'Software logic issue' was root cause of Joo Koon train collision: LTA

SMRT staff inspecting at a platform of Joo Koon station on the morning of 15 November 2017 after a moving train hit a stationary train at the station, causing injuries to 28 persons.  (Yahoo News Singapore file photo)

A “software logic issue” with the new Communications-Based Train Control (CBTC) signalling system that is being installed on the East-West Line (EWL) was the “root cause” of last month’s train collision at Joo Koon MRT station.

The Land Transport Authority said on Monday (18 December) that its latest findings are consistent with its initial investigations, which were presented to the media on 21 November.

In its news release, the LTA said it had corroborated its findings with CBTC system supplier Thales and that extensive tests and analyses – conducted by the authority, SMRT and Thales – had confirmed the confluence of various “failure conditions” that led to the collision.

This included an “abnormal condition” in the train-borne CBTC equipment, which prevented the train that was hit from communicating with the trackside CBTC equipment. Under normal conditions, such an occurrence would trigger the activation of a protective “bubble” that would ensure the affected train’s safety.

That day, however, the affected train crossed the only track point that had not been fully modified to be compatible with the CBTC system. This led to the train’s protective bubble being deactivated, which subsequently led to it being hit by the train behind it at Joo Koon station.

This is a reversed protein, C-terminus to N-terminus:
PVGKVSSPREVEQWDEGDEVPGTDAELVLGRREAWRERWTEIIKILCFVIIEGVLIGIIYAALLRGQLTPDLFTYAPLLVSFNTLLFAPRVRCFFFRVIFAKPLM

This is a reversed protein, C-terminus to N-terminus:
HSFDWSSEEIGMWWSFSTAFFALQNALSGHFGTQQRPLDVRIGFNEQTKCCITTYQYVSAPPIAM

Moving forward

The LTA said the failure conditions stemmed from operating two signalling systems along the same line. As a precaution, train services along the Tuas West Extension – which operates on the new CBTC system – have been separated from the rest of the EWL since 20 November.

Thales has also completed its modification work on the incompatible track point and has tweaked the software logic of the CBTC system to prevent any future inadvertent disabling of a train’s protective bubble.

The French multinational company will also be setting up a CBTC simulation facility in Singapore to strengthen its testing processes along the North-South Line and EWL.

“This new facility will allow us to perform additional simulation tests which are tailored to the environmental and infrastructural conditions of the rail network in Singapore,” said the LTA.

The facility will be built in two phases, the first of which will be completed by the first half of 2018. This will enable off-site testing of the EWL’s CBTC signalling system before it is rolled out for passenger services.

The second phase, due to be completed by the end of next year, will augment the facility’s CBTC system testing capabilities.

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